For my first blog post, I was given the task of creating an About me page introducing myself to the readers, who (hopefully) will visit my blog.  Perhaps, for some people, describing themselves in a few paragraphs is effortless, however in my case, this challenge proved to be a daunting three headed monster demanding I categorize myself instead of letting you decide for yourself.  However, it is a requirement, so I immediately decided to attempt at creating an artsy collage that highlighted different aspects of my summer.  However, after finishing it, I laughed at the irony of me sinking to the level of selfies to reveal my inner soul (the chicken parmesan was delicious though, so that should be excluded from this discussion).  As the late Maya Angelou revealed in her autobiography, “There is no greater agony than bearing an untold story inside you”; which has encouraged me to attempt to provide you a glimpse into my life in a few paragraphs.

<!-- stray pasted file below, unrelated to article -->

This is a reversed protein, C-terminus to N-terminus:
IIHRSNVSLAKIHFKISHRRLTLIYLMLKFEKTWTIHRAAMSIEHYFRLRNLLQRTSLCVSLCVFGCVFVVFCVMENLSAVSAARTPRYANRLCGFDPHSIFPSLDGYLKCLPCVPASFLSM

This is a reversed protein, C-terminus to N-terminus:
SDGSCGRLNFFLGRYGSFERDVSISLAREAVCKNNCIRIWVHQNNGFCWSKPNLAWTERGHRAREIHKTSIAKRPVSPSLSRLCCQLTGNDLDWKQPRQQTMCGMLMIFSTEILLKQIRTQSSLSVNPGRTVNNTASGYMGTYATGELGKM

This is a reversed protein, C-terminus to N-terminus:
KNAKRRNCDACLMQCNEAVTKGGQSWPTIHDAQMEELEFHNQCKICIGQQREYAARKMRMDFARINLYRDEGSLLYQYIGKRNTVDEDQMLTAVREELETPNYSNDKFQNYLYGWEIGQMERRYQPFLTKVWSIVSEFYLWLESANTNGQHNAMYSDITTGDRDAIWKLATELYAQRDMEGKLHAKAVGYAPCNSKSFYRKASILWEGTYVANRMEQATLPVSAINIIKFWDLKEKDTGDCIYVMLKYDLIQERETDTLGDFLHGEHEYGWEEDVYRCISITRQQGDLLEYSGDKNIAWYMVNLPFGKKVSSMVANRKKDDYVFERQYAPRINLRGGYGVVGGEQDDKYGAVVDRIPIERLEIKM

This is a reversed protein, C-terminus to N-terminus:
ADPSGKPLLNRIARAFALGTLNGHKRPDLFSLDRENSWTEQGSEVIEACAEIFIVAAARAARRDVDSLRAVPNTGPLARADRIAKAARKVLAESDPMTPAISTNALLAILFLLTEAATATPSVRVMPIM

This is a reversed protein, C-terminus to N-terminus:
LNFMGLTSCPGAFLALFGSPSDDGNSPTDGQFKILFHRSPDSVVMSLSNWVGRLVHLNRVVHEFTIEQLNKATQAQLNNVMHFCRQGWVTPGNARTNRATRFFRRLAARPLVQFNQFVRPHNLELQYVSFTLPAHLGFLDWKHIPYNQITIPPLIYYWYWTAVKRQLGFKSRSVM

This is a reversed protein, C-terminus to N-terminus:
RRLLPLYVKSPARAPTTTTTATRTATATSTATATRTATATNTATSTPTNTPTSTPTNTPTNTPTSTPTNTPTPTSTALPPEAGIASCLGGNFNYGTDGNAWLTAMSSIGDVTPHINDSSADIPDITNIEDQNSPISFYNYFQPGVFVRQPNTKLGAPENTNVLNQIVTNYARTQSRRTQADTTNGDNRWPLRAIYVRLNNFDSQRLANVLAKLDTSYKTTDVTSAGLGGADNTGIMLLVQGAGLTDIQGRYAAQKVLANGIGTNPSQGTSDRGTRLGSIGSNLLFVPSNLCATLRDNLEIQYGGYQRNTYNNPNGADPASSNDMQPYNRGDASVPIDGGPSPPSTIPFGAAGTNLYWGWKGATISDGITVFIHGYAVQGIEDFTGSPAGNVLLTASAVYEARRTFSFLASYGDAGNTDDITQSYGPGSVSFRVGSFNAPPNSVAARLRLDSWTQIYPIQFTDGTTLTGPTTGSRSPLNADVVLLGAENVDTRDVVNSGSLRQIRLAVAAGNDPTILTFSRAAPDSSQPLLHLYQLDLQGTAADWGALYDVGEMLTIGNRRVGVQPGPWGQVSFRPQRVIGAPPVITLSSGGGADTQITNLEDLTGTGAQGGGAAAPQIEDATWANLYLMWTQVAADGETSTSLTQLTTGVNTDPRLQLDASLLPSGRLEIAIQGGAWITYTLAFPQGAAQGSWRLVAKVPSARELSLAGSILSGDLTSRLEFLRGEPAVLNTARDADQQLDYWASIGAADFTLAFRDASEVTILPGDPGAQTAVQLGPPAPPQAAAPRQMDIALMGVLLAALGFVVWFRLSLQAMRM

My name is Danielle Kade, and I was born and raised in Middle Village, NY.  Both my parents immigrated from Russia to pursue education in the states and met in the states.  However, at the young age of five, they were divorced, leaving me and my mother to live together.  My mother is a very hard worker, and made sure that I had a wholesome childhood despite the struggles of being a single mother.  A great example would be education.  My mother had high hopes for my success at school, and thus applied for me to enter the gifted and talented program at our local elementary school, PS 153.  When I initially failed the interview process, my mother disputed the decision and managed to get me a second attempt, which I passed.  This type of perseverance and drive is one of the reasons I respect her so much.  Regarding my father, he would visit me every Sunday, and I remember crying every time he would drop me off back home at the end of the day.  I became extremely close to my mother, because the pain of not having my father around started to fester in my heart.  At PS 153, I was a decent student, but I immediately realized that socially I was incredibly weak.  I only had one friend, named Stephanie who I grew close to.  In class, unfortunately, I was shunned by all my peers who were pushed away due to my overbearing and eager personality.  I was genuinely good at heart, but I easily allowed my emotions to sway my behavior resulting in temper and argumentative natures that isolated me in school.  However, I did try to stay positive, and managed to enjoy a positive experience at school until the fifth grade.  With the introduction of new students that year, my only friend found a new group which officially left me with no one.  From sitting alone for lunch every day in the cafeteria to being alone during the annual class trip to Six Flags, I was absolutely alone.  I was constantly bullied from having people throw pizza at me when I would walk to a lunch seat to being called insults at all times.  The most horrific moment was two girls who often bullied me wrote on the bathroom walls “Danielle Kade was still here” in order to try to get me suspended.  My mother had to come to school to prove my innocence, which was a stressful task.  I still cannot fathom to believe how I still could be optimistic, but I was and managed to find solace in extracurricular activities.  I just accepted that this was my place as the “alone kid” at school, and tried to live life to the fullest.  But by next, year it was time for middle school.